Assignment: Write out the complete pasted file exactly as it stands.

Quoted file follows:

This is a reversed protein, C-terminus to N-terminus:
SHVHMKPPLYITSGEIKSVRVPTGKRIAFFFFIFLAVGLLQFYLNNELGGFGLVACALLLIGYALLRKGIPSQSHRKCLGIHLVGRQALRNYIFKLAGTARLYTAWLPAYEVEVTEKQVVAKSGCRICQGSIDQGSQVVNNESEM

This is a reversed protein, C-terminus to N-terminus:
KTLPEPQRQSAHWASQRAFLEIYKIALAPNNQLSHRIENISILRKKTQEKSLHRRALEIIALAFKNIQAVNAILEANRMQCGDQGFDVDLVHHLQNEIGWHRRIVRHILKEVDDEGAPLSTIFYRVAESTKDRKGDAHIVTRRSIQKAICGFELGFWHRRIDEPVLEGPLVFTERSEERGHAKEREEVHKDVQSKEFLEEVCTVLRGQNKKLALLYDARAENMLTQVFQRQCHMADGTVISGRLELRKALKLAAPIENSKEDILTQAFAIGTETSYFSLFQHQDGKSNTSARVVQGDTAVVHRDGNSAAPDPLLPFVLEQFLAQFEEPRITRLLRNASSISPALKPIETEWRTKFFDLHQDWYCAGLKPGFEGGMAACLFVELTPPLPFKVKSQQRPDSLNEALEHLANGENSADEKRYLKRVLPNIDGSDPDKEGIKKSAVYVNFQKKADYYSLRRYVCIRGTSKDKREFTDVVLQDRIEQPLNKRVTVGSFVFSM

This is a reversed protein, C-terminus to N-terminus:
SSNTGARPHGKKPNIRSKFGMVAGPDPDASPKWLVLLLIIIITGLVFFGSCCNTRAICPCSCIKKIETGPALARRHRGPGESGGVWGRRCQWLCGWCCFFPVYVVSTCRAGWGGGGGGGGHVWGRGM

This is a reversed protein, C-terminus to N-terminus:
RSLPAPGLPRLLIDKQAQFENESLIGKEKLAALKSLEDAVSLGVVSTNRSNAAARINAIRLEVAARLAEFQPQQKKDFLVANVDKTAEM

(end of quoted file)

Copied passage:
This is a reversed protein, C-terminus to N-terminus:
SHVHMKPPLYITSGEIKSVRVPTGKRIAFFFFIFLAVGLLQFYLNNELGGFGLVACALLLIGYALLRKGIPSQSHRKCLGIHLVGRQALRNYIFKLAGTARLYTAWLPAYEVEVTEKQVVAKSGCRICQGSIDQGSQVVNNESEM

This is a reversed protein, C-terminus to N-terminus:
KTLPEPQRQSAHWASQRAFLEIYKIALAPNNQLSHRIENISILRKKTQEKSLHRRALEIIALAFKNIQAVNAILEANRMQCGDQGFDVDLVHHLQNEIGWHRRIVRHILKEVDDEGAPLSTIFYRVAESTKDRKGDAHIVTRRSIQKAICGFELGFWHRRIDEPVLEGPLVFTERSEERGHAKEREEVHKDVQSKEFLEEVCTVLRGQNKKLALLYDARAENMLTQVFQRQCHMADGTVISGRLELRKALKLAAPIENSKEDILTQAFAIGTETSYFSLFQHQDGKSNTSARVVQGDTAVVHRDGNSAAPDPLLPFVLEQFLAQFEEPRITRLLRNASSISPALKPIETEWRTKFFDLHQDWYCAGLKPGFEGGMAACLFVELTPPLPFKVKSQQRPDSLNEALEHLANGENSADEKRYLKRVLPNIDGSDPDKEGIKKSAVYVNFQKKADYYSLRRYVCIRGTSKDKREFTDVVLQDRIEQPLNKRVTVGSFVFSM

This is a reversed protein, C-terminus to N-terminus:
SSNTGARPHGKKPNIRSKFGMVAGPDPDASPKWLVLLLIIIITGLVFFGSCCNTRAICPCSCIKKIETGPALARRHRGPGESGGVWGRRCQWLCGWCCFFPVYVVSTCRAGWGGGGGGGGHVWGRGM

This is a reversed protein, C-terminus to N-terminus:
RSLPAPGLPRLLIDKQAQFENESLIGKEKLAALKSLEDAVSLGVVSTNRSNAAARINAIRLEVAARLAEFQPQQKKDFLVANVDKTAEM